How to Convert VHS to DVD

VHS Video cassette tapes on wooden table

They’re so plentiful, you can find them at garage sales across the U.S. for as little as 25 cents and at thrift stores for a buck. Of course, a few rare VHS tapes may command much higher prices because they’re coveted by collectors. Today, it’s hard to imagine that VHS was considered a groundbreaking technology when the format was introduced to the U.S. market in August 1977. Two years earlier, Sony had introduced the Betamax, but in its first year, VHS carved away a huge profit from its predecessor and came out the victor, soon thereafter. By 1987, about 90% of VCRs sold in the U.S. played VHS format.

Sony created the first DVD player in 1994 and released the first machine in the U.S. three years later, yet VHS continued to rule for a few years until the price of DVD players decreased. A History of Violence was the final major Hollywood movie produced in VHS format in 2005, essentially bringing an end to the VHS dynasty.

VHS and DVD Fun Facts

• The first three American movies released on VHS were The Sound of Music, Patton, and M*A*S*H* at a cost of $50-$70 each
• The widely panned 2012 horror flick V/H/S/ featured a group of misfits who stole a rare VHS tape, then uncovered gruesome tales when they played the footage
• In 1997, Twister had the notable distinction of being the first movie released in DVD format
• By December 2006, more homes in the U.S. had DVD players than VCRs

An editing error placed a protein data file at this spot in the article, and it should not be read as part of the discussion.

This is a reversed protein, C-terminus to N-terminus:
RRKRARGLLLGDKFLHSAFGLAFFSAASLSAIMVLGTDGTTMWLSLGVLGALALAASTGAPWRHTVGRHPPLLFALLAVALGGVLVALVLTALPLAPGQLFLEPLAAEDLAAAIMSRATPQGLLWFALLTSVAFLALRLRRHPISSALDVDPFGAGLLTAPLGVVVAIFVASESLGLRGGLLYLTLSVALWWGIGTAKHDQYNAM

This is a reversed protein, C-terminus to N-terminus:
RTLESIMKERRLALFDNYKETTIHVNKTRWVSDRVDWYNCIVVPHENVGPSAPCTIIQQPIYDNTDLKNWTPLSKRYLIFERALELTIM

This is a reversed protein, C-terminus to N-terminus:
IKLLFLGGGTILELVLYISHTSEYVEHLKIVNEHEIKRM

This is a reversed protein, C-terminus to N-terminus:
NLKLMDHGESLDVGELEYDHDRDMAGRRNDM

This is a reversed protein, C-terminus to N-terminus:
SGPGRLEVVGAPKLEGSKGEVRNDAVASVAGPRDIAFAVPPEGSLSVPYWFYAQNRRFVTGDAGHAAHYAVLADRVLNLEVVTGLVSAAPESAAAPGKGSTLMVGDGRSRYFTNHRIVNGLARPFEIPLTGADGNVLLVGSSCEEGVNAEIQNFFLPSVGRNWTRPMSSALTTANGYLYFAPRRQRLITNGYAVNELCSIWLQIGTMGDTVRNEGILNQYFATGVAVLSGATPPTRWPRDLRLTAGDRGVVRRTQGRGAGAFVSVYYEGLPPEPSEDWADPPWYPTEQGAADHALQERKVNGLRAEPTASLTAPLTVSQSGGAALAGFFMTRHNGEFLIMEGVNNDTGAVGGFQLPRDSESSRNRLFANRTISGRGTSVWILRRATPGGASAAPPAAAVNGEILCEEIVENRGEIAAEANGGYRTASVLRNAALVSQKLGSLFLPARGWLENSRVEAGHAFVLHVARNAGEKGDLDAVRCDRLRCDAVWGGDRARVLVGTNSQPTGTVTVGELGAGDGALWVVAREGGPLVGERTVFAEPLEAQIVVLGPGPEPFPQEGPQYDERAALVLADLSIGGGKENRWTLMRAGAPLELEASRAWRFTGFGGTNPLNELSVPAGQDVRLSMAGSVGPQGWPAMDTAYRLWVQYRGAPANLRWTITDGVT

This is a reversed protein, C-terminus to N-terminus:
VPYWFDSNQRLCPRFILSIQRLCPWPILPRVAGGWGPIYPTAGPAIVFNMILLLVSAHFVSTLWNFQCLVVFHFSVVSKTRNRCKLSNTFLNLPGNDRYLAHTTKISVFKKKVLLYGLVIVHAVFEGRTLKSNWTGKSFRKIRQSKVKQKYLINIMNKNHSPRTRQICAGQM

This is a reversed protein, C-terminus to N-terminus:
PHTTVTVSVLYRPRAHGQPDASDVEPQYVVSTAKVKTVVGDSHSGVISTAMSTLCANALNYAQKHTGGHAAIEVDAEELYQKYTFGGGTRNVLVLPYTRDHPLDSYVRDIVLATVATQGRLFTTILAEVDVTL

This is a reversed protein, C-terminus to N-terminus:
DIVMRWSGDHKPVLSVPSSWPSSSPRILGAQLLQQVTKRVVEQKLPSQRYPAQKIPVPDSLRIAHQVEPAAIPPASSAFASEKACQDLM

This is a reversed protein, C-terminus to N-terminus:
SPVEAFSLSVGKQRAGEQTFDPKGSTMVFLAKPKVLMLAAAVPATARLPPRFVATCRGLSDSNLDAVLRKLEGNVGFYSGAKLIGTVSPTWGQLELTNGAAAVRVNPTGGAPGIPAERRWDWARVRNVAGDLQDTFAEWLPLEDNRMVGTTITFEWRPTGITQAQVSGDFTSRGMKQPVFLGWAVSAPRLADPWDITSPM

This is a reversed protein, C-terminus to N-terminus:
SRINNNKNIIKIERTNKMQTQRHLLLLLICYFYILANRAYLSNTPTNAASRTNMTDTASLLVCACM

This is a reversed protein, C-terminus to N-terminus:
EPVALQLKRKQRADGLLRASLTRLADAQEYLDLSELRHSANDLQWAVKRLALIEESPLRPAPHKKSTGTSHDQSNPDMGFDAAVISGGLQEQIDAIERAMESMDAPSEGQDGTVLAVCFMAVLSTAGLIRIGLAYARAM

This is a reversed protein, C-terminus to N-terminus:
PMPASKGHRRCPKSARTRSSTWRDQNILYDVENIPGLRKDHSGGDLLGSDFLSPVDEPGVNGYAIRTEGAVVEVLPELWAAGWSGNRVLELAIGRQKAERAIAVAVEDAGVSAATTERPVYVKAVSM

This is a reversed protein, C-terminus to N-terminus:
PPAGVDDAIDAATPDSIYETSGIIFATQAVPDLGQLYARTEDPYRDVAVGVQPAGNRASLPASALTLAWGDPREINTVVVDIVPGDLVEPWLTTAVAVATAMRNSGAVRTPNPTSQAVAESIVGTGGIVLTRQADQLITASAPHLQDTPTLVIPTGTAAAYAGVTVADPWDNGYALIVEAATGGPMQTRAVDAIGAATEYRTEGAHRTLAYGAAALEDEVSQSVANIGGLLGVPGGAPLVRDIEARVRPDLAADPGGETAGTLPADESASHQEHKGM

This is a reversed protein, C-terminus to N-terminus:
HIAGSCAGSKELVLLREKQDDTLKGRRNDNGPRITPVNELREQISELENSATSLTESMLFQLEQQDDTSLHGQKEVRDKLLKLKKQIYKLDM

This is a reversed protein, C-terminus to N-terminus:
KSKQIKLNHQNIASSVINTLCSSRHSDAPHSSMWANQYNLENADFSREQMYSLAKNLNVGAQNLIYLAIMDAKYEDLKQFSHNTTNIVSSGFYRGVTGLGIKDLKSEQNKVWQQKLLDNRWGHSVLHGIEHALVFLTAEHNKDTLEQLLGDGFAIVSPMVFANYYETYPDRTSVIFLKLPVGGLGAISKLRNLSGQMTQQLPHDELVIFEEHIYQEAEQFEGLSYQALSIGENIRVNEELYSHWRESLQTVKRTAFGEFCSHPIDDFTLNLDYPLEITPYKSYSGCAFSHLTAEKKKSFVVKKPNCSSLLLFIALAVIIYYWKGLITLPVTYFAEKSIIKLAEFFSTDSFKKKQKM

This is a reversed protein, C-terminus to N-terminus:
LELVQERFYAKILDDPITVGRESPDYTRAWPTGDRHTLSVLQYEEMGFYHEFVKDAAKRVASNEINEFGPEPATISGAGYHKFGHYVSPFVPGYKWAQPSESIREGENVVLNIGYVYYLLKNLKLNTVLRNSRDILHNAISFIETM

Tips for Converting VHS to DVD

If you choose to do this yourself, here are your equipment options:

1. DVD/VCR combo player
2. VCR, DVD recorder, and RCA cables
3. VCR, a computer with or without a DVD drive, and analog-to-digital converter

While a few new DVD/VCR combo models are still offered online, they’re prohibitively expensive. Moreover, hundreds of gently used models are listed on eBay and Amazon or you might luck out and find one at a local thrift store. Like any used electronics, buyer beware—do some research and make sure to inquire if everything works, including the remote.

Before you start converting VHS tapes, check to make sure they are in good condition and all the equipment is working properly. The last thing you want is for a used VCR player to mangle your movies. You may still be able to find a VCR cleaning tape, but if not, unplug the machine and follow these simple instructions.

If you choose the third conversion option, the first step is to install the software that came with the converter to handle the transfer. Connect the two devices using the converter, then start the process of transferring the footage. It can take some trial and error if you need to edit out specific segments of the movie. You can store the converted files on your computer (which takes up a lot of space) or burn the movies on blank DVD-R discs using reasonably priced software you can purchase and install on your computer.


Benefits of Converting VHS to DVD

• More compact format
• No need to rewind
• Higher resolution and quality
• Can handle more data
• More durable format not subject to degradation
• Can easily share digital formats (e.g. MP4) with friends and family


DIY vs. Using a VHS to DVD Service

Sending your VHS tapes to a professional conversion company can save you time and aggravation. A quality service will take steps to ensure that the final output is as good as or better than the original, by:

• Correcting the color (which likely shifted over time)
• Omitting empty footage
• Removing tracking errors
• Stabilizing images
• Organizing the entire movie into chapters with handy titles

Unless you have nostalgia for a somewhat clunky technology that doesn’t possess any of the appeals of other vintage technologies (e.g. vinyl music and Polaroid cameras), gather up your best VHS tapes and convert them today.